The goddess of love, desire and beauty, Aphrodite has a magical girdle that compels anyone she wishes to desire her. There are two accounts of her birth. A few believe she is the daughter of Zeus and Dione but most believe that when Cronus castrated Uranus and tossed his severed testicles into the sea, Aphrodite arose from the foam on a giant scallop and walked to shore.
Hermes is the son of Zeus and Maia. Hermes is the messenger of Zeus. The fastest of the gods, he wears winged sandals, a winged hat, and carries a wand. He is the god of thieves and god of commerce and guides the dead to the underworld. He invented the lyre, the pipes, the musical scale, astronomy , weights and measures, boxing, gymnastics, and the care of olive trees.
Artemis is the daughter of Zeus and Leto, Artemis is the twin brother to Apollo. She is the huntress of the gods. She is the matron of the wild things and protector of the young. She hunts with silver arrows. A virgin goddess, she is associated with the moon and presides over childbirth.
Hephaestus is the son of Zeus and Hera. Hephaestus is the only god to be physically ugly and lame. Upset by the prospect of being the mother of an ugly child, Hera flung him from Mount Olympus breaking his legs. He is the god of fire and the forge. He is the smith and armorer of the gods. He uses a volcano as his forge. He is the patron god of both smiths and weavers. Married to Aphrodite he is kind and peace loving.
And there they are. Gods, humans, superhumans? The Greeks may have created these characters for us centuries ago but probably did not create them out of thin air for no reason. They created them because they believed they should be there, just as we believe they should be there and keep them there. We know about them, we study them, we pay people to study them, we read about them incessently, we refer to them all the time. Does it matter if we say we don't believe in them?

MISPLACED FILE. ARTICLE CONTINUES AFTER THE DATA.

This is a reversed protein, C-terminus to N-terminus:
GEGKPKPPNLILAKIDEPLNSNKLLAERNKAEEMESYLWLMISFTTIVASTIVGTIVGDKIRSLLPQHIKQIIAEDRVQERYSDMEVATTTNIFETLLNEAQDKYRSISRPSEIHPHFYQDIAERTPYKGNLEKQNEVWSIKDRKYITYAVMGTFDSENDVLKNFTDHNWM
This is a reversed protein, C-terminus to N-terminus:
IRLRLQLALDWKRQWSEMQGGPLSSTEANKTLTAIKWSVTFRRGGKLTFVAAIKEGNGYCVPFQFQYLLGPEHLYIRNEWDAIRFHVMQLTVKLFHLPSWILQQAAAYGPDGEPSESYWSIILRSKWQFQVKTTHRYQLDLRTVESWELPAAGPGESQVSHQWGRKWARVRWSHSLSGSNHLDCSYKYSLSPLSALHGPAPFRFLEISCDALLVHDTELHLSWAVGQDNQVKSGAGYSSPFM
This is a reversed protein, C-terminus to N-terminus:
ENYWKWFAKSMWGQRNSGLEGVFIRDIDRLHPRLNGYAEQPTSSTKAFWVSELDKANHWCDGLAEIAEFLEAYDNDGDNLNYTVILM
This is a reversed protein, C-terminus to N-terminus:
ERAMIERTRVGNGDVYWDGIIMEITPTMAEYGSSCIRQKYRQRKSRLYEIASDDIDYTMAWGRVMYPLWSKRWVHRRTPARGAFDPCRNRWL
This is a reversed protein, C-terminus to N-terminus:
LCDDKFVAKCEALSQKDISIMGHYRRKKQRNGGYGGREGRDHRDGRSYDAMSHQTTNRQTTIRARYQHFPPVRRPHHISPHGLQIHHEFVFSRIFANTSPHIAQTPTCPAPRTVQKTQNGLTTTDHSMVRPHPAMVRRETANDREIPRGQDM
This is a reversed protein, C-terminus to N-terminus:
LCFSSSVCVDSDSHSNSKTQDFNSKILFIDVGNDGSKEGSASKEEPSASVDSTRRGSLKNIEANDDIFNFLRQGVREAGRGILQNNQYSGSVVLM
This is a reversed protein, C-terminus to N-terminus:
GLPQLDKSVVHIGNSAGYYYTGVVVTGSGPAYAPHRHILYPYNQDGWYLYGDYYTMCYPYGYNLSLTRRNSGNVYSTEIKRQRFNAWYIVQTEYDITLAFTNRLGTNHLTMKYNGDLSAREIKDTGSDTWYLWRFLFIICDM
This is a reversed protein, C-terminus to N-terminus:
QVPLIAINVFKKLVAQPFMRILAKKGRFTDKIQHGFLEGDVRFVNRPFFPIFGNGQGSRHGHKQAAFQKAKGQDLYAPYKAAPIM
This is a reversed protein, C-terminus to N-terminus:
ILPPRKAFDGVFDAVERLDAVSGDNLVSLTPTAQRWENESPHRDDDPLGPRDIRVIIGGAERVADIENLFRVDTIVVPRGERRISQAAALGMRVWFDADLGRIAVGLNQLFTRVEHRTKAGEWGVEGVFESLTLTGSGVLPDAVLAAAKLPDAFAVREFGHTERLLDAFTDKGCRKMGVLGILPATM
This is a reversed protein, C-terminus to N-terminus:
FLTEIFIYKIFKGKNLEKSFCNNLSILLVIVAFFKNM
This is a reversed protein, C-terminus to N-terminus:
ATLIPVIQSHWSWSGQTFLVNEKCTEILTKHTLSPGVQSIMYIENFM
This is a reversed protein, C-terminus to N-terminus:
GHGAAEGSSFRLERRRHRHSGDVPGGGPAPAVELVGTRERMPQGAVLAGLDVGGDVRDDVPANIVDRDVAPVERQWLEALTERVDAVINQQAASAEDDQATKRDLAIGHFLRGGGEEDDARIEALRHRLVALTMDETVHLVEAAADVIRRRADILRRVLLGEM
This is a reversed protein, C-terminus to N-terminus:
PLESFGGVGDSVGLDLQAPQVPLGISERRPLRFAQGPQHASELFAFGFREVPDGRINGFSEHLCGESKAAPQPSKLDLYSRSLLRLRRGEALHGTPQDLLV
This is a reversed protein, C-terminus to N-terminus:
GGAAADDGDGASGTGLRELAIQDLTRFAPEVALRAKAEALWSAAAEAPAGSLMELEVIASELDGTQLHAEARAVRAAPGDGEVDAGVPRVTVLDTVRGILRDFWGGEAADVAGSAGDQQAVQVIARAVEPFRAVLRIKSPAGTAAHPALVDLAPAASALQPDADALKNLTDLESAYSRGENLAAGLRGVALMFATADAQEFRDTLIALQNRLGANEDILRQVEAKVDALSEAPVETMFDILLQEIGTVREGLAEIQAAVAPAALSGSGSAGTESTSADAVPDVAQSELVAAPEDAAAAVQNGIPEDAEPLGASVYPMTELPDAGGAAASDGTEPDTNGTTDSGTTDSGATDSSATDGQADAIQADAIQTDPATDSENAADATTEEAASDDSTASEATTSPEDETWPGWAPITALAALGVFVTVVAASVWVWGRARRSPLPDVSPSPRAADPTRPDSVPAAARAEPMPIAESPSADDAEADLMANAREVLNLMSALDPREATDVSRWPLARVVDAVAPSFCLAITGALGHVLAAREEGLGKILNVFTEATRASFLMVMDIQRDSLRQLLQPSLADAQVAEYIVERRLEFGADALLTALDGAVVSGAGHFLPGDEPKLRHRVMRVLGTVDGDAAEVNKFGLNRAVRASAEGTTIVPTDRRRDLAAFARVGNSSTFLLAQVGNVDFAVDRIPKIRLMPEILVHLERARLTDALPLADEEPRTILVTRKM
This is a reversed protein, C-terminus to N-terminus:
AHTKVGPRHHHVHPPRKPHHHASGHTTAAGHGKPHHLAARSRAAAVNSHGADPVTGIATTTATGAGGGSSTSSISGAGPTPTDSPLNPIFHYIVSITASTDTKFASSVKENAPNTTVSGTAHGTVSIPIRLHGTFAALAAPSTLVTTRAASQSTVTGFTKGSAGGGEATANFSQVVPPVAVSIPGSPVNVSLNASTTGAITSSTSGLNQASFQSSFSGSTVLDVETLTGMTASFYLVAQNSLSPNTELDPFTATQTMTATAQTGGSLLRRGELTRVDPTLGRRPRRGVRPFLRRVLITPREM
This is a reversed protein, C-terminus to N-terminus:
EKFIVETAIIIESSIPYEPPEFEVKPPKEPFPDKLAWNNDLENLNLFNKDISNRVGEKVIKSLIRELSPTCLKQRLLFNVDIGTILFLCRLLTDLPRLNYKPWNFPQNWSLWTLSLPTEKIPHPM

And here is an apocryphal story of someone who tried not to...
Under a burning midday sun,a brilliantly armoured soldier on a magnificent stallion is picking his way through the narrow streets of a village in mountainous Macedonia.
A berserk little man carrying a lamp jumps out of a barrel and startles the horse. It skitters on the cobbles of the street coming dangerously close to dismounting the soldier.
'I should like that horse!' shouts the wizened old man. 'You must give him to me.'
'Don't be absurd,' the soldier responds, goading the impressive steed forward with his heels. 'Get out of our way before he tramples you.'
'Ha!' insists the little man, 'You dress as a man who can afford to part with a mere horse, but obviously you are not as rich as you appear.'
'Obviously you are an idiot,' the soldier retorts, still having some difficulty reigning in the nervous beast.
'You have the look of a man with sufficient honour and dignity to respect an elder,' the little man barks in response, 'but obviously you are not.'
'Desist and take that lamp from my pathway,' the soldier demands through clenched teeth, now urging the huge horse menacingly close to the feeble, little fellow. 'And why in the brilliance of midday are you carrying a lighted lamp?'
'I am seeking the last man of virtue. Whomsoever shall reflect the light cast from this lamp, shall be the last man of virtue.'
'No man can reflect a light that does not outshine the brilliance of the sun.'
'Ha! You may not be a man of wealth. You may not be a man of dignity. And you are certainly not a man of wisdom for you cannot see that the light from this lamp does indeed reflect from the brilliant polish on the breastplate that covers your heart.'
The soldier looked down at his breastplate and indeed he could see the reflection of the lamp in it. His anger seemed to leak away to nothing and his horse just as suddenly stopped stamping and snorting.
'Am I who have no wealth, no dignity and no wisdom the last man of virtue?' asks the soldier.
'So you must be,' says the wizened old man,' but doesn't that tell us something about virtue?'
The man living in the barrel was no superhuman and had no fear of superhumans. His name was Diogenes, a mad philosopher who had followers called cynics who wandered Greece and Macedonia ridiculing Alexander the Great, a superhuman. He was a cynic.